The 1893 Columbians
The Value of the Stamp
$2 - Brown red or deep brown red
Certificate recommended for MNH
No postmark with gum (MH): $240-$500
Full perfect gum, no postmark, no trace of stamp hinge mark (MNH): $1,350-$1,600
Issued: The $2 was officially was issued on January, 1st 1893, a Sunday, and at Post Offices the following day.
Plate Size: Sheets of 100 subjects (2 panes of 50). There are no plates or sheets left in existence. The largest plate blocks available are two blocks of six and one block of eight.
Printer: The American Bank Note Company, thereafter, with one exception of the Overun stamps of 1943 all stamps have since been printed by the Bureau of Engraving
Color: Salmon or dark salmon.
Usage: The $2 Columbian is often seen on its own on covers, mostly for philatelic use, it is rarely seen in combination with other values. It is often seen with the registered fee cancel.
The Inspiration for the Design
The design is a based on Emmanuel Leutze’s painting “Columbus in Chains.” The painting is now located in Germantown, PA.
What you should look for
As with all the values of this issue, look for Columbian Expo cancels or on a Columbian Expo cover, they increase the value of the stamp or cover. Any stamp is more desirable with a clean cancel, preferably a town cancel, heavy cancels can detract from the value and are common on this value.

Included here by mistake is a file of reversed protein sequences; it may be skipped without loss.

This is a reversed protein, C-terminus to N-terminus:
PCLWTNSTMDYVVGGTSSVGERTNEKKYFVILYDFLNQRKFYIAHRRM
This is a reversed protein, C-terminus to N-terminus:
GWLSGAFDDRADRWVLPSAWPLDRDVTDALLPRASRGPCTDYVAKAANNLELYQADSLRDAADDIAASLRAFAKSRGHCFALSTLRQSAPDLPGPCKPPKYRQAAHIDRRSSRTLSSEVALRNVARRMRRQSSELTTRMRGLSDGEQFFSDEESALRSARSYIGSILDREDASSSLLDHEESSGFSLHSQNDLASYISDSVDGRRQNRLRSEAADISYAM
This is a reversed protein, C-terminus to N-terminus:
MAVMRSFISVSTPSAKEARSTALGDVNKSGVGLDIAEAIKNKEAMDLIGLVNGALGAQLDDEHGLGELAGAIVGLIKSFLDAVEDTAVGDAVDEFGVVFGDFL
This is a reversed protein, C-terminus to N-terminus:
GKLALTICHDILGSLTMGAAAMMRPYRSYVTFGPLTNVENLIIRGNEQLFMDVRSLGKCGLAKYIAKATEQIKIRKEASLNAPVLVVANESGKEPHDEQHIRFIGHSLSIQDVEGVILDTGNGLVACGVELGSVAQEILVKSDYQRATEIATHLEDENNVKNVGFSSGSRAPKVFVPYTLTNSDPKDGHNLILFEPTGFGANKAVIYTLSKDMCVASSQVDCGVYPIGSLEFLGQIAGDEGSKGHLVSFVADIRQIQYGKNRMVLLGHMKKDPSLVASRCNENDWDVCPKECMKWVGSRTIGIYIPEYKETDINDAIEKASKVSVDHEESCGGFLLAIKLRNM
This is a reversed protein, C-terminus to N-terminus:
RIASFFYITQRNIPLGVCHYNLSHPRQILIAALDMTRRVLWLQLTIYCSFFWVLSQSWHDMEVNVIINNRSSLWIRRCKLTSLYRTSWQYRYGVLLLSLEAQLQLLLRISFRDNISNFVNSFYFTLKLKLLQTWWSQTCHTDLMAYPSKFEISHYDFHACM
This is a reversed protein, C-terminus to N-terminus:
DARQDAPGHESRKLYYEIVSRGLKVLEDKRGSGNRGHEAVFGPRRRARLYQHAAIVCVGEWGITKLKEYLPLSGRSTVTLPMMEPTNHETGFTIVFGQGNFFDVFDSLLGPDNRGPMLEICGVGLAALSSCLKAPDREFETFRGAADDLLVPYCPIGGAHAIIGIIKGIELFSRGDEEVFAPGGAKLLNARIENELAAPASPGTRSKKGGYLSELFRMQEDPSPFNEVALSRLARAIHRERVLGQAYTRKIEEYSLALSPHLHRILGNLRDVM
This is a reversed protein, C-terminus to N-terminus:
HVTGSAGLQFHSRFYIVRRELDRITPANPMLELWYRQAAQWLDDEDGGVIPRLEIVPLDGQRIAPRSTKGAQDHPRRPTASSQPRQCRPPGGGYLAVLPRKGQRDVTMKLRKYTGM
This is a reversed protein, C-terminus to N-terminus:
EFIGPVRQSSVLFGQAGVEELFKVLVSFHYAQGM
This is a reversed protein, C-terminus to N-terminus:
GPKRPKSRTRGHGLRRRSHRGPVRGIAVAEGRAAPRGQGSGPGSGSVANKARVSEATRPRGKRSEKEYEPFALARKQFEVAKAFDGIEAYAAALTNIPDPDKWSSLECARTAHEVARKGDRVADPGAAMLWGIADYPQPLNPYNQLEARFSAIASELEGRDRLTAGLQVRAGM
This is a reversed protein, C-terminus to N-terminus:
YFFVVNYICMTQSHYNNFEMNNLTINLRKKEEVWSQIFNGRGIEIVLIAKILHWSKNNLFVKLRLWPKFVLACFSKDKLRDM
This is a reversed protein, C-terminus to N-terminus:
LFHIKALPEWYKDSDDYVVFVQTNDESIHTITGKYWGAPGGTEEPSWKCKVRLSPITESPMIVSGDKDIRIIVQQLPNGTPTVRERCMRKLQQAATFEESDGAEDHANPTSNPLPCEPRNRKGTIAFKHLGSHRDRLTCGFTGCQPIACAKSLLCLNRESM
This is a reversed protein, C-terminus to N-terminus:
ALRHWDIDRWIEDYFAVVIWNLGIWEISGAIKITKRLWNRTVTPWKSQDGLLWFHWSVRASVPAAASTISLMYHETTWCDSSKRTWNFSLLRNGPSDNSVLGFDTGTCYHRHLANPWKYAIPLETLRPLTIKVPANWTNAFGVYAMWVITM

Varieties to look for
The color ranges from Salmon to Dark Salmon. There are the occasional double transfers.
Occasionally postmarks from states that had tiny amounts of mail in this year can add to the value. This is particularly true of Alaska and the Territories. For a list of the number of stamps issued by each state in the year ending 30th June 1894 click here.
The Essay's and Proofs
Back in 1963 the largest multiple, according to Brookman, was a multiple of 25, now in 09
we are left with the largest multiple being this block of eight (09 Robert Seigal Auction $205,000)
A view of the reflecting pool traversed by several bridges and several Exposition buildings